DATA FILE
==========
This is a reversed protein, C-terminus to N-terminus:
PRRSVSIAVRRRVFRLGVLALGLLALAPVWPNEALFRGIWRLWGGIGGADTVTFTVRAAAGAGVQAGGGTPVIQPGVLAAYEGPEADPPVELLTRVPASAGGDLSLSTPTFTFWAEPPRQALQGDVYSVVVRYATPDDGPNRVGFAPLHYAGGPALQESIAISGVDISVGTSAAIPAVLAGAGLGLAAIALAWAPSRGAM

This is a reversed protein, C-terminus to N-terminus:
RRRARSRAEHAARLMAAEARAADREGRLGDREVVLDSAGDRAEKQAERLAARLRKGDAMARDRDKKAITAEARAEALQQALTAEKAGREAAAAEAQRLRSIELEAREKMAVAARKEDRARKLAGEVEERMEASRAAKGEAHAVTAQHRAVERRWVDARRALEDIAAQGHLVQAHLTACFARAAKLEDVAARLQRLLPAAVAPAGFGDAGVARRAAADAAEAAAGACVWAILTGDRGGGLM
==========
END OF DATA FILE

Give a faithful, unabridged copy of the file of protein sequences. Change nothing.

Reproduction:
This is a reversed protein, C-terminus to N-terminus:
PRRSVSIAVRRRVFRLGVLALGLLALAPVWPNEALFRGIWRLWGGIGGADTVTFTVRAAAGAGVQAGGGTPVIQPGVLAAYEGPEADPPVELLTRVPASAGGDLSLSTPTFTFWAEPPRQALQGDVYSVVVRYATPDDGPNRVGFAPLHYAGGPALQESIAISGVDISVGTSAAIPAVLAGAGLGLAAIALAWAPSRGAM

This is a reversed protein, C-terminus to N-terminus:
RRRARSRAEHAARLMAAEARAADREGRLGDREVVLDSAGDRAEKQAERLAARLRKGDAMARDRDKKAITAEARAEALQQALTAEKAGREAAAAEAQRLRSIELEAREKMAVAARKEDRARKLAGEVEERMEASRAAKGEAHAVTAQHRAVERRWVDARRALEDIAAQGHLVQAHLTACFARAAKLEDVAARLQRLLPAAVAPAGFGDAGVARRAAADAAEAAAGACVWAILTGDRGGGLM